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Dear Editor:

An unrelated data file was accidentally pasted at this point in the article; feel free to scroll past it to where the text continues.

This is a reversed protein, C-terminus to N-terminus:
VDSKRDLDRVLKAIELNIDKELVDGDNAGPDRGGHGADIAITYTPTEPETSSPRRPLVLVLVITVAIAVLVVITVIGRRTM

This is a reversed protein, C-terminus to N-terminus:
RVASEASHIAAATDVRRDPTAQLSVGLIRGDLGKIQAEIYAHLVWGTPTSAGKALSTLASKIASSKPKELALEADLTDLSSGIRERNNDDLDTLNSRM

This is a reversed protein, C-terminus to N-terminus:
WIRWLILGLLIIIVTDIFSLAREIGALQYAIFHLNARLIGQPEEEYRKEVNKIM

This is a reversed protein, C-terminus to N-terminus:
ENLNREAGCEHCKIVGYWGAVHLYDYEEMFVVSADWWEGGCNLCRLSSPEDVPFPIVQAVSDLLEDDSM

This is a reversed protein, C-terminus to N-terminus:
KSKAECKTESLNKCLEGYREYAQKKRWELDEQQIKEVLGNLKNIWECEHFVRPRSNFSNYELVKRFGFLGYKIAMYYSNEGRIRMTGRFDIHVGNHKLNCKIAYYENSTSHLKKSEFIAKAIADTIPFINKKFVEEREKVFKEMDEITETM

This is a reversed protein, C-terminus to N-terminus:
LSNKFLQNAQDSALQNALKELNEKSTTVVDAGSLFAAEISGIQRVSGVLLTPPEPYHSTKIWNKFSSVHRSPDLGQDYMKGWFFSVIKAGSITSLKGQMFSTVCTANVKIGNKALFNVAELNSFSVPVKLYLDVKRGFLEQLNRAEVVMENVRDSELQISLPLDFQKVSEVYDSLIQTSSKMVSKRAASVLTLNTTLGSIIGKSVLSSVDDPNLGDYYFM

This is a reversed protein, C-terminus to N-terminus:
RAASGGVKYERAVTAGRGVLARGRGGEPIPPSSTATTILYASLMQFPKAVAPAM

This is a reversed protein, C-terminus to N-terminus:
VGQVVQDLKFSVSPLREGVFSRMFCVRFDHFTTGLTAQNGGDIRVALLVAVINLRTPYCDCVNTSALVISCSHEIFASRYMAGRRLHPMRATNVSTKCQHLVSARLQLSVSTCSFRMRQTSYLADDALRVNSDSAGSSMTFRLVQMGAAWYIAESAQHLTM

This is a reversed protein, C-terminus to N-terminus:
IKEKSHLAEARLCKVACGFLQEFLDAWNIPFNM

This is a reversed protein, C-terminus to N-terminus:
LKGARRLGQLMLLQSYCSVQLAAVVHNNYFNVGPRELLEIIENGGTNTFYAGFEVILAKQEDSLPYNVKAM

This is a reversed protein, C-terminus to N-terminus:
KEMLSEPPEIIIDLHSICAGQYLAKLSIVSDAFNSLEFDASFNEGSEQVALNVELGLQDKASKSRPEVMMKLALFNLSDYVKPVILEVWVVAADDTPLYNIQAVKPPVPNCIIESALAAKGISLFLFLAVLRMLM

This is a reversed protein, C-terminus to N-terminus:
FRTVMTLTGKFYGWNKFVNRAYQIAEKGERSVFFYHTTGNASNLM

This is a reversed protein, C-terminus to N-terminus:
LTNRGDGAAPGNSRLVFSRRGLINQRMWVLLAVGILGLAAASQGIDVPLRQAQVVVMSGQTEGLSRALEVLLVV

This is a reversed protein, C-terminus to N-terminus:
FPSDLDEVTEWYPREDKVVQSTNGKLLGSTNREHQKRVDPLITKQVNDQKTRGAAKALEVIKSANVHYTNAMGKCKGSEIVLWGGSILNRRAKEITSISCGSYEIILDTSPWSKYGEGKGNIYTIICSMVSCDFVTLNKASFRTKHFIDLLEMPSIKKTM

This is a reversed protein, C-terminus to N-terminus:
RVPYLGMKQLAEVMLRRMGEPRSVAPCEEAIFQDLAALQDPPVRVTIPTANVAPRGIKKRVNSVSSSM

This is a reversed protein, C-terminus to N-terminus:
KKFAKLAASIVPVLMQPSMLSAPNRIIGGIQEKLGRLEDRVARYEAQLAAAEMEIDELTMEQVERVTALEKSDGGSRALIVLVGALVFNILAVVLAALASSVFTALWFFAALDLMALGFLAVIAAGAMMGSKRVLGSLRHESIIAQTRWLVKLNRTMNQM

I am responding to the piece on the Acosta Doctrine and the future of gender-based asylum. It strikes me that if relying on persecution to prove the existence of the group would involve circular reasoning, then relying on the patriarchal (contextual) society to formally acknowledge its right to inflict unrestricted domestic abuse on women with impunity from the government would involve a nearly impossible burden for the victim. It seems to me that regardless of whether the right to abuse/torture/mutilate is codified in tribal or religious law, as with FGM or shahriíah, its existence should be as easily defined by the absence of protections or laws prohibiting it as by the explicit legal, cultural or governmental sanction of those practices. In order to prove the absence of legal protections, you would first have to show a pattern of persecution of a particular social group, followed by the lack of prosecution of the perpetrators. In this sense, then, relying on evidence of persecution to prove the existence of the group is in fact, a necessary first step in the process. Expert witnesses to corroborate the lack of prosecution of the perpetrators, as well as the lack of protections for the victims in that particular social group, as a pervasive societal phenomenon, would serve to close the loop. After all, isnít that how the conclusion was drawn that "Driving While Black" seems to have become a punishable offense in some states? To be successful, given this new standard for gender-based asylum claims, immigration attorneys will have to be more creative in their evidentiary approach. For example, they might consider hiring an anthropological expert witness to produce historical evidence of persecution of women in the indigenous cultures that make up the majority of the Guatemalan population. Furthermore, they might bring in studies of how years of military dictatorship and the suspension of civil rights have further institutionalized both gender and class-based persecution. I canít imagine such studies do not exist. In the end, though, asylum will always be highly politicized, and third world women do not have much clout - except when itís politically expedient for them to have it Ė as was the case post 9/11 when we fancied ourselves "liberating" Afghan women from the brutal repression of the Taliban. For a fleeting moment in time, we saw photos of women ripping off their burdas on the front pages of our newspapers, and we were led to believe that centuries of institutionalized repression had been wiped away in a month. The film Kandahar had a brief run in our theaters. Certainly, allowing victims of horrific domestic abuse to qualify for asylum cannot be any more of a legal stretch than allowing the little Cuban boy, Elian Gonzalez, to get asylum because he couldnít have the toys and "things" under Castro that he could have a few miles away in Miami. The Guatemalan children of the asylum applicant in Matter of R-A- donít have the ability to acquire those things either. Since when do we consider giving someone asylum simply because they canít buy everything they want? Only if they hail from a Communist country. If you donít believe me, take a look at some of the flimsy asylum claims during the Cold War. I also think that the disposition of Matter of R-A- involving a Guatemalan woman has to be looked at in the larger context of the denial of asylum claims involving Guatemalans in general. See Paz v. INS, No. 02-1892 (8th Cir. Mar. 10, 2003) and Ramos v. Ashcroft, No. 02-2818 (8th Cir. Mar. 10, 2003) as reported in the March 11th issue of ILW.COM. If our government's position is that guerrilla warfare has ended, democracy has been restored and refugees are being repatriated, then they are less likely to look at Guatemala as a hotbed of terror and injustice. I believe this will negatively impact the exercise of discretion in favor of Guatemalan asylum applicants of all types.